If you still have legacy enterprise apps or custom apps that have browser version dependencies, let Microsoft's plan to retire the Internet Explorer (IE) brand be a warning that it's time to start thinking about moving on.
Microsoft announced last week that it will replace IE with a new browser that has yet to be named. Code named Project Spartan for now, that new browser will, by all accounts, more closely resemble Google Chrome and Firefox in terms of standards support. As for IE, Microsoft is obviously promising continued support, but it's not too early to be planning for a future without IE.
How do you know whether apps a stuck on IE? IT departments are usually well aware of such dependencies, but Microsoft offers an Enterprise Site Discovery Toolkit that can be used to gather and analyze data on these situations. The toolkit can be used with IE8 and later versions of the browser to detail exactly what Web-based apps and sites users are browsing and how often.
The standard advice from Microsoft and other software vendors is to embrace the latest browsers, but you shouldn't upgrade without first doing thorough app-compatibility testing. You could test everything, but there's no point in getting worked up about a potential compatibility problem if an app is no longer being used.
Enterprise Site Discovery collects usage data so you can figure out which apps are being used most often. Once that's done, the toolkit helps you spot what browser document modes and ActiveX controls are in use. It's not uncommon for aging commercial apps and custom apps to break when installing new browsers, but any app that could remotely be described as "modern" is unlikely to be browser dependent.
"Smart developers stopped leveraging IE-specific functionality years ago," according to Erik Johnson, VP of technology and strategy at ERP vendor Epicor. "Even 12 years ago when we developed our first browser-based app using .Net 1.0, you could see that browser dependencies were just not tenable."
"We take the approach that HTML can do anything that's needed from a user-experience standpoint -- at least where ERP is concerned" he says.
If developers didn't adopt a no-plug-ins philosophy a decade ago, they certainly should have during the rise of mobile computing devices over the last five years, Johnson notes.
"When tablets came out [in 2010], that was the big inflection point, because modal dialogs, popups, and other interactions designed for legacy browsers stopped working," he says.
[ Want more on IE? Read Microsoft: Internet Explorer Is, Mostly, Dead. ]
Like Epicor, cloud-based ERP and HR-app vendor Workday also recommends that customers embrace the latest browsers, in part because it tries to exploit the latest-and-greatest functionality supported by HTML5, including animations, curved edges, and rendering video.
Workday uses videos to introduce new features of its applications, and customers of its HR apps can add videos of company executives making important or routine company announcements. Animations are used by an org chart feature that surfaces reporting relationships as you scroll through the corporate hierarchy.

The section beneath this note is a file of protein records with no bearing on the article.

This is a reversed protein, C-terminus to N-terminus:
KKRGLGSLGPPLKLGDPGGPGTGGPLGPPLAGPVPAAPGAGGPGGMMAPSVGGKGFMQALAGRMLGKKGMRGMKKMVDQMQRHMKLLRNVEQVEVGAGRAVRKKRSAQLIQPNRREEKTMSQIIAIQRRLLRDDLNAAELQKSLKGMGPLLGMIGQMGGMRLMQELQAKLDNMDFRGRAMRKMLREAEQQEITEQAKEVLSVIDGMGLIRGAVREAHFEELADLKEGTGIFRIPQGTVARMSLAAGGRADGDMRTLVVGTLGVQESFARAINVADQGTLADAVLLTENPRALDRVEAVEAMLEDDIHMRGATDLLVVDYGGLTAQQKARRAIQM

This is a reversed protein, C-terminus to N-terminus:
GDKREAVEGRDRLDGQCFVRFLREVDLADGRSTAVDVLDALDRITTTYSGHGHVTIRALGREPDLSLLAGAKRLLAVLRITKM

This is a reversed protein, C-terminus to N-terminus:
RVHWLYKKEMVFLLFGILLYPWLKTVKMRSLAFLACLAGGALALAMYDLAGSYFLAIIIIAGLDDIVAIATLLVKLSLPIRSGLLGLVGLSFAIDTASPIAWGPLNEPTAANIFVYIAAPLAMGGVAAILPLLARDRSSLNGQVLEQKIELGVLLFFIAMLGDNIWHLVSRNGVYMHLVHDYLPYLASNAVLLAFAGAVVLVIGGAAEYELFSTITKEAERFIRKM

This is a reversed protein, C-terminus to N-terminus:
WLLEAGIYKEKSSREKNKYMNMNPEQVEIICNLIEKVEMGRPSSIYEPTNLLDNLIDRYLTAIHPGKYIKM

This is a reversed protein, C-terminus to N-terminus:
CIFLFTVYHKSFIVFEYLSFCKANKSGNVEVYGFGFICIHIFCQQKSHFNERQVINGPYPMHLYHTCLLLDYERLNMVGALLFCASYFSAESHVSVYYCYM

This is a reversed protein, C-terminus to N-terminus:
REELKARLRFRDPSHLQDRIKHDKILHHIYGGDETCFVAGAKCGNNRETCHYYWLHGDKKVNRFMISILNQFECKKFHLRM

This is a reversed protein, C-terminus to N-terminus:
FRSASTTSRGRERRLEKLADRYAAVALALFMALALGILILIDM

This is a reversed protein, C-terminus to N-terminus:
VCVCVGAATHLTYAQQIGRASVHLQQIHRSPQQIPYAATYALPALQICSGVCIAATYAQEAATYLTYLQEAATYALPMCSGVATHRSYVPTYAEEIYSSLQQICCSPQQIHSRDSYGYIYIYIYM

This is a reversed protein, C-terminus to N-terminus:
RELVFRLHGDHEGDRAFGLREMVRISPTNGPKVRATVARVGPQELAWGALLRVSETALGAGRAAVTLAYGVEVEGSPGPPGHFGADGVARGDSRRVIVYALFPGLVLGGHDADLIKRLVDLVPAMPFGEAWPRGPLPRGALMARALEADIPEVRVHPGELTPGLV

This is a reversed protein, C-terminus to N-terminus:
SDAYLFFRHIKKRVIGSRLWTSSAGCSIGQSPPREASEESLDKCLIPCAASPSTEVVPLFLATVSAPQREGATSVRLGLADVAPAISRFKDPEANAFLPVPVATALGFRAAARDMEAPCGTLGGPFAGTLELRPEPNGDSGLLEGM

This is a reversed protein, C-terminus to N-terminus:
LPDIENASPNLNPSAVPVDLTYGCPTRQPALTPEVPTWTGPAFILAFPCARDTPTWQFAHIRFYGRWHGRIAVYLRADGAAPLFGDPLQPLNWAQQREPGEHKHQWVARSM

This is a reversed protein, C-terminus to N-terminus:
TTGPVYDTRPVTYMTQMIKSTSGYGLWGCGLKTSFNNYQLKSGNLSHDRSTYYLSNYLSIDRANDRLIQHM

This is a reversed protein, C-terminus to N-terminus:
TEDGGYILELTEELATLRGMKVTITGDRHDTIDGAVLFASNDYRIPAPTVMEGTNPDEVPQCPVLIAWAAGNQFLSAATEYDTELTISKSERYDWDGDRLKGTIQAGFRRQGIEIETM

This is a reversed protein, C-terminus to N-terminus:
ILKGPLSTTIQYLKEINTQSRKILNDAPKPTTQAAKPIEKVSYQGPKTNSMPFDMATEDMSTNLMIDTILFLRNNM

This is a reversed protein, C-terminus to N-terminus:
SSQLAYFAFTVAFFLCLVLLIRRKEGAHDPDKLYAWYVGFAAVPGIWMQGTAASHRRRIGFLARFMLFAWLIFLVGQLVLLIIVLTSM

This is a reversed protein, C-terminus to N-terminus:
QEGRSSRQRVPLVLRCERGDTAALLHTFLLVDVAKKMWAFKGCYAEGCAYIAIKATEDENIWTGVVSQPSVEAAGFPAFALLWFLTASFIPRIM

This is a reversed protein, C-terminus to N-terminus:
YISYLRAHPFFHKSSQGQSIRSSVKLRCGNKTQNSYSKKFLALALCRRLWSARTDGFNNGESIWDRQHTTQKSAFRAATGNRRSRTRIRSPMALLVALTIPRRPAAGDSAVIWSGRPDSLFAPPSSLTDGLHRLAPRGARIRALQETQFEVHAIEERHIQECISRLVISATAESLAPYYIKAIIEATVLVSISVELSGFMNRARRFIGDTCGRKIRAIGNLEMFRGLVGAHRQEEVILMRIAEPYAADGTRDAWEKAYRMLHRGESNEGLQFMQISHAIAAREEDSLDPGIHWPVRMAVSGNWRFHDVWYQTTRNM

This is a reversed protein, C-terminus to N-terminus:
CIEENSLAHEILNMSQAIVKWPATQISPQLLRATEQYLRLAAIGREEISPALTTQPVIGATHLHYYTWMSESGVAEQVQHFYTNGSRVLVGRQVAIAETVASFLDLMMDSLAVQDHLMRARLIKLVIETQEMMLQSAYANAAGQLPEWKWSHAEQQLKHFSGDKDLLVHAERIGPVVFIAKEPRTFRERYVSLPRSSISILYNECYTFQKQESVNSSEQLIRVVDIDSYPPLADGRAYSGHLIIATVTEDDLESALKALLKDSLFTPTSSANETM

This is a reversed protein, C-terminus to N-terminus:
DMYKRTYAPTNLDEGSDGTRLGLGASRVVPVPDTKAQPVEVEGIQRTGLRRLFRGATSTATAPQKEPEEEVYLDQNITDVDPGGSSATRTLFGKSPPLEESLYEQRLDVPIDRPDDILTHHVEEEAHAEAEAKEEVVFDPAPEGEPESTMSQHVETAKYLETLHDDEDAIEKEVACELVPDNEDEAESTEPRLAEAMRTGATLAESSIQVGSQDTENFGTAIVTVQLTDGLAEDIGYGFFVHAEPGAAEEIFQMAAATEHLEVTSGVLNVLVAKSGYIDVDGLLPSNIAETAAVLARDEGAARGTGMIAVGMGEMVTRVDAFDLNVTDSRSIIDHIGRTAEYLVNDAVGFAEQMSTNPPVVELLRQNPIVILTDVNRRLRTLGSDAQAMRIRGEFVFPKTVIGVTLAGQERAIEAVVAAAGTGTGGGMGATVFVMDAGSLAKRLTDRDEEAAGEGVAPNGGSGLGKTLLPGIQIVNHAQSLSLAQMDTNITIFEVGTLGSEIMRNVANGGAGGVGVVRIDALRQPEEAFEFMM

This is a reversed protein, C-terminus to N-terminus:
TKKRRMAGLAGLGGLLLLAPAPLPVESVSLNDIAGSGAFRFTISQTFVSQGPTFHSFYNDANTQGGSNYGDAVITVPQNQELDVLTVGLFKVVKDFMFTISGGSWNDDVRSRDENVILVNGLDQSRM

Roughly 40% of Workday customers use Internet Explorer, according to Joe Korngiebel, Workday's VP of user experience. Among this group, about 10% to 12% are stuck on older versions of the browser because they have custom apps that are dependent upon plugins or controls specific to IE7 or IE8 (introduced in 2006 and 2009, respectively).
"If they're using a browser that is that old, it's usually because they've invested lots of money on custom applications that were built for that browser," Korngiebel explains. "They may want to upgrade to IE11, but the effort and cost required to rebuild, test, and certify a handful of custom apps on a new browser has been a deterrent, so they've kicked the can down the road."
When conflicts like these do crop up, Workday customers could obviously use Google Chrome or Firefox to access the cloud-based apps, and use an old version of IE for the custom apps. But the vendor also offers a Workday Open Frame plug-in that brings HTML5 support to IE7 and IE8.
"The plug-in just goes into a browser update that's applied like a patch across all laptops and desktops," Korngiebel explains.
The good news in Microsoft's Spartan announcement, Johnson and Korngiebel agree, is that this new browser will have more in common with its rivals, making it easier for vendors and enterprises alike to ensure a consistent experience across applications and browsers.
"Microsoft had always gone its own way, but the early signs are that many of the [Web] standards are being interpreted in much the same way," Korngiebel says. "In the older versions of IE, the rendering of elements often looked so different from other browsers, but they're finally starting to come together."
Meeting demands for interactive interfaces and mobile support will be challenging enough, so greater consistency across browsers is a good thing. Whether static old custom apps can be brought into a new era is a separate question. But the move from IE to Spartan is just the latest reminder that you can't kick the can down the road forever.
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